by Will Davis
In a move that has relieved some observers but angered others, a Tokyo District court has found three former executives of Tokyo Electric Power (TEPCO) not guilty on the charges of not having prepared the Fukushima Daiichi nuclear plant against the tsunami that occurred in 2011.
Found not guilty were former TEPCO Chairman Tsunehisa Katsumata; former TEPCO Vice President Sakae Muto; and former TEPCO Vice President Ichiro Takekuro.  The three had, prior to this present trial, endured two different attempts to indict them personally for the same charges in 2013 and 2015 when in each instance the Tokyo prosecutors’ office declined to take action against them following requests for indictment from two citizens’ panels.  The third action by a citizens’ panel, in early 2016, carried with it a mandate for prosecution which was put into action immediately.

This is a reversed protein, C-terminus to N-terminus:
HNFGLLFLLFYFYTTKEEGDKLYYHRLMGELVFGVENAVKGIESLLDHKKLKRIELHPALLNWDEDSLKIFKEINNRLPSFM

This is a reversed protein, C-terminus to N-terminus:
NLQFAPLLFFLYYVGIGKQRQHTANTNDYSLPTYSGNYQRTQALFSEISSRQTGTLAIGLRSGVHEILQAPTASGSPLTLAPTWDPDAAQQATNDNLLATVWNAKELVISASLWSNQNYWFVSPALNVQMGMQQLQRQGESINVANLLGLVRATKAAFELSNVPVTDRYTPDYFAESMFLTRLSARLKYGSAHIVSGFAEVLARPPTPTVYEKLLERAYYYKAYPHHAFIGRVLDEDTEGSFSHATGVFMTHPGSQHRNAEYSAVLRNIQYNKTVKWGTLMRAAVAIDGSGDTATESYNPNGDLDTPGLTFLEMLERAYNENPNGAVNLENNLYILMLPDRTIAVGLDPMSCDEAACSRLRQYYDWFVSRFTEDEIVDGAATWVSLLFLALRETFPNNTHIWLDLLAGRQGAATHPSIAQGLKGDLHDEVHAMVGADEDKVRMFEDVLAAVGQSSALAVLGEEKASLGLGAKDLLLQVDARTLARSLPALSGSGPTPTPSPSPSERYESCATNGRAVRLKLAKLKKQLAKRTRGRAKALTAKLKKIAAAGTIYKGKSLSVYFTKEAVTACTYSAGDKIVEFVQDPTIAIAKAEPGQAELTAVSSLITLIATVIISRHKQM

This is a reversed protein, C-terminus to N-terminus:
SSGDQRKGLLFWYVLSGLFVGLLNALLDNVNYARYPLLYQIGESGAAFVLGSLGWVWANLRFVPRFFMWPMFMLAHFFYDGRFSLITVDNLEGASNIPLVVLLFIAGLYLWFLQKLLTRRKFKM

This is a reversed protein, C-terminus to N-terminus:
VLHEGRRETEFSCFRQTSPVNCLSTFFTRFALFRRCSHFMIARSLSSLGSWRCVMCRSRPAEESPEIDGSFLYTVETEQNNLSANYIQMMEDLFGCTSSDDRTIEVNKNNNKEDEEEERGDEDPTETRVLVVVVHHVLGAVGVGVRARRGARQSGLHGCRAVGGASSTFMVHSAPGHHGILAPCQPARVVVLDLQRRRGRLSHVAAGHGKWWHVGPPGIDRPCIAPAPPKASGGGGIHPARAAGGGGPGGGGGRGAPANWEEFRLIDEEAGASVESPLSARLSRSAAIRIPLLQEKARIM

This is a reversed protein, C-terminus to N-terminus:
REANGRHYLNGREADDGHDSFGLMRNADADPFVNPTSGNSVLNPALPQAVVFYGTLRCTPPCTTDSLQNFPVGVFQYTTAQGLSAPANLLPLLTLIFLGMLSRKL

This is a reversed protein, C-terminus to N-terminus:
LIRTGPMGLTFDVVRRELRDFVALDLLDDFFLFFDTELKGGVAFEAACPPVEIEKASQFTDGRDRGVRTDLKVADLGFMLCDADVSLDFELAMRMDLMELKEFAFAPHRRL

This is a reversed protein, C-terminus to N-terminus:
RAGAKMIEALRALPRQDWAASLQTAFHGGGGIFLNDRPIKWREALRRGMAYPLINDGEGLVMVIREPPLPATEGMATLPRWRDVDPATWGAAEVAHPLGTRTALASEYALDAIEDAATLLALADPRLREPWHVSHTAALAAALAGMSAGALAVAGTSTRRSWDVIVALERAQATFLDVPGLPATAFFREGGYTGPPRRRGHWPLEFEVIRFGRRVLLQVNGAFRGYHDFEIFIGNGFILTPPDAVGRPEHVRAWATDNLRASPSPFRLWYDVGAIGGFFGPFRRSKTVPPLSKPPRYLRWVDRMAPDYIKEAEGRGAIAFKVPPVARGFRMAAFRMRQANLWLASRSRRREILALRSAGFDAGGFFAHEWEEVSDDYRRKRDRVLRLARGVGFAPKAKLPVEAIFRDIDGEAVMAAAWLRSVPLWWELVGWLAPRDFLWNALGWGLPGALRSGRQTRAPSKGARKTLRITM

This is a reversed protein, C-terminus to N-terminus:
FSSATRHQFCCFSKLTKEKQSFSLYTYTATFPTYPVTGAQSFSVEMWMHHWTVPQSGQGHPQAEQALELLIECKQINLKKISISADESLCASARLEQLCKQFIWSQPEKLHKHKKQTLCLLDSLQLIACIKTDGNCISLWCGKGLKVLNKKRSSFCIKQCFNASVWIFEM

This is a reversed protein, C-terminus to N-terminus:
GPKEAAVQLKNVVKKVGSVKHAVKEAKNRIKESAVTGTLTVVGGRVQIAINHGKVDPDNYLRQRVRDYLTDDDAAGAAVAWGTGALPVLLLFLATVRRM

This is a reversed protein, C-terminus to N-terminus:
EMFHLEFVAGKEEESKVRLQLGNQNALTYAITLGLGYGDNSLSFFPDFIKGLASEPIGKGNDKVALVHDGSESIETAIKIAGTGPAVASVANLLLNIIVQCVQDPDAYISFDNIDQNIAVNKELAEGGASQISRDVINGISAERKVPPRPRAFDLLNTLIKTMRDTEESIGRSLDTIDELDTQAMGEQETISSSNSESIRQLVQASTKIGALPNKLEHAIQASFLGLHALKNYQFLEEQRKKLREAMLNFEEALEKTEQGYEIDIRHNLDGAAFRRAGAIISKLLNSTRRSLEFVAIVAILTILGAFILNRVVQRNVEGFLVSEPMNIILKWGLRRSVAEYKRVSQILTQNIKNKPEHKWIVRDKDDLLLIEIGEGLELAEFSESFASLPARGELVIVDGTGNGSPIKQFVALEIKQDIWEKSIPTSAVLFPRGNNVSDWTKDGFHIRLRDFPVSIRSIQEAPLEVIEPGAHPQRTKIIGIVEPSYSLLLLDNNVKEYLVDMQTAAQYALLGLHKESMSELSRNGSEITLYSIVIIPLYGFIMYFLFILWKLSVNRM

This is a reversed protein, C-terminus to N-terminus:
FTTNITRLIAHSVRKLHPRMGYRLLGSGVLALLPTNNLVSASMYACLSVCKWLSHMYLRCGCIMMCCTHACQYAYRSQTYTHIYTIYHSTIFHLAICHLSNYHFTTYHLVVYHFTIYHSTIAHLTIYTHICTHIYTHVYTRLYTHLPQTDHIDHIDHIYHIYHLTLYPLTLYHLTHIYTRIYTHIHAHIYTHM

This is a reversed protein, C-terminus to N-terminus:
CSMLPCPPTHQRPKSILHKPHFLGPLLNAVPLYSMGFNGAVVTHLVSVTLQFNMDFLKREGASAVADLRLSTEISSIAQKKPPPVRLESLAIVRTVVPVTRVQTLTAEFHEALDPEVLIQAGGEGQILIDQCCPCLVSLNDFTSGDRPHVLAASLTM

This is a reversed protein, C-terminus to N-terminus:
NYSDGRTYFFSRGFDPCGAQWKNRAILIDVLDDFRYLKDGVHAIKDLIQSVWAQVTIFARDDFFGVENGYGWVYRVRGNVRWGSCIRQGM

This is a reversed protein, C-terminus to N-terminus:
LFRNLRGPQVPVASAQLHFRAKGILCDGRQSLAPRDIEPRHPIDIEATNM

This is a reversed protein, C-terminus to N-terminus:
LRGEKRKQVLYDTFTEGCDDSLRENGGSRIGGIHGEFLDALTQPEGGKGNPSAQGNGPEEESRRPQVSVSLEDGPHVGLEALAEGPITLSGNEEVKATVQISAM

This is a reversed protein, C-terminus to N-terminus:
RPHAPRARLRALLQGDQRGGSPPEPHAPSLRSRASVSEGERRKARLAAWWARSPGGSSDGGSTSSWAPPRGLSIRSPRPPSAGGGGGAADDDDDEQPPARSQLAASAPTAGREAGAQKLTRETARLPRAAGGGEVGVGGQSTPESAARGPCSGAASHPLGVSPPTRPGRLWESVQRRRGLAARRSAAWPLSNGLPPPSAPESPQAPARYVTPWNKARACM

Prior to the accident, TEPCO had been notified by at least one subsidiary company as well as various other outside groups that the threat of tsunami on the Eastern coast of Japan was greater than assumed, and that there was threat of a tsunami higher than had been prepared for – roughly, 30 feet.  TEPCO elected not to alter the preparations at the site, feeling that the protection was adequate; it is on these grounds that the continued re-attempts at prosecution have occurred.
Much was made at the time and since about the placement of the emergency diesels low in the plants, at the level of bedrock – causing them to be flooded and useless when the plant was inundated with water (and a great deal of debris) from the tsunami.  The fact is that the diesels were mandated by Japan’s regulator to be mounted on bedrock for earthquake protection when the plant was built; roof mounted, “air cooled” diesels were added to the

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